Monday, June 04, 2007

Private toll road 'moratorium' is $20 billion short of a 'freeze.'

Perry stared down legislative blitz

June 04, 2007

Ben Wear
Austin American-Statesman
Copyright 2007

You may have heard that the Legislature this session approved a moratorium on toll roads.

If so, you heard wrong. No legislators that I ran into this session wanted to snuff out tollways.

Or you might have heard or read that lawmakers passed a moratorium on long-term toll road leases with private companies. This is true, but only in the most qualified sense.

This prohibition — contained in Senate Bill 792, which Gov. Rick Perry hasn't yet signed but almost certainly will when he makes it back from Turkey — is perforated with exceptions.

Under SB 792, private toll road contracts similar to the one already reached with Cintra-Zachry for Texas 130 could be done on seven projects in Dallas-Fort Worth, a proposed Interstate 69 from near Victoria to Brownsville, anything in Cameron County and all but one project in El Paso County, and on Loop 1604 in San Antonio.

And, oh yes, after Perry threatened to veto an earlier version of SB 792, the Legislature removed language that would have made it impossible to do private toll road contracts on the Trans-Texas Corridor tollway twin for Interstate 35.

Even taking the two counties and the corridor out of the discussion — lawmakers made it clear that no contracts should be signed on the corridor for the next two years, even if they didn't outright ban them — we're talking about $20 billion in contracts on those other nine roads. That's 10 zeros short of a freeze.

The obvious question, given all the public pressure and the periodic displays of legislative umbrage this session at a Texas Department of Transportation "run amok": How can this be? Everyone said they wanted to vote for a moratorium, but we didn't really get one?

It's all about commitment. In politics, all other things being equal, the side that wants it the most and is willing to do whatever it takes is going to win most of the time. In this case, that side was Perry and the Department of Transportation.

Legislators were conflicted. They wanted to please constituents, particularly rural ones, who don't want a bunch of new tollways "owned" by foreign companies cutting through farms. They were nervous about 50-year toll road leases that might outlive their children, and about corporations toting away profits that might otherwise go to building other roads.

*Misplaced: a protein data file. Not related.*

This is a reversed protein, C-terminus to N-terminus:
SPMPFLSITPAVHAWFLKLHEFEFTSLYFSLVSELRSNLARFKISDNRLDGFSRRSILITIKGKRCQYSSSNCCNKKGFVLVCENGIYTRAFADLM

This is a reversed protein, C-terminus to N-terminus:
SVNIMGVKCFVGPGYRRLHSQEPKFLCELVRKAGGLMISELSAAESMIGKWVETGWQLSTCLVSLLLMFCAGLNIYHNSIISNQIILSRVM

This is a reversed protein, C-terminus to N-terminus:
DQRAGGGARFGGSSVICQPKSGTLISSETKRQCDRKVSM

But lawmakers also wanted urban highways, as many as possible and as soon as possible, and the Houston and Dallas delegations in particular wanted to build and run most tollways in their areas. And legislators also didn't intend to raise the gas tax, no matter how much the fiscal logic of the situation tells them they should. Those are, taken together, competing imperatives.

So the legislative commitment to stop private toll roads stretched from one end of the Capitol to the other, but it was about a centimeter deep. Perry, on the other hand, and his compadre Ric Williamson, chairman of the Texas Transportation Commission, have a passion for their agenda taller than the Capitol dome. Perry said he'd veto bills that materially curbed private toll roads and made it clear to legislators behind closed doors that he would call special sessions ad infinitum until he got what he wanted. Legislators believed him, and they blinked.

The Wednesday before lawmakers adjourned for good May 28, Williamson hosted his monthly briefing with reporters at Transportation Department World Headquarters, across 11th Street from the Capitol. By then it was looking like SB 792, which emerged as the toll road bill of choice after several pretenders had skidded into the ditch, would pass and would be acceptable to Perry.

Williamson, spotted several weeks earlier huddling with confederates at the Capitol after the Legislature passed a much tougher toll road bill, had looked grim. (Perry vetoed that earlier bill.) This day, though, Williamson sauntered into the room seeming pretty pleased with life. As he swung into his chair, he tossed some party favors onto the table, royal-blue plastic wristbands with white writing on them. The words succinctly captured why SB 792 turned out the way it did.

The Churchillian message: "Never ever give up."

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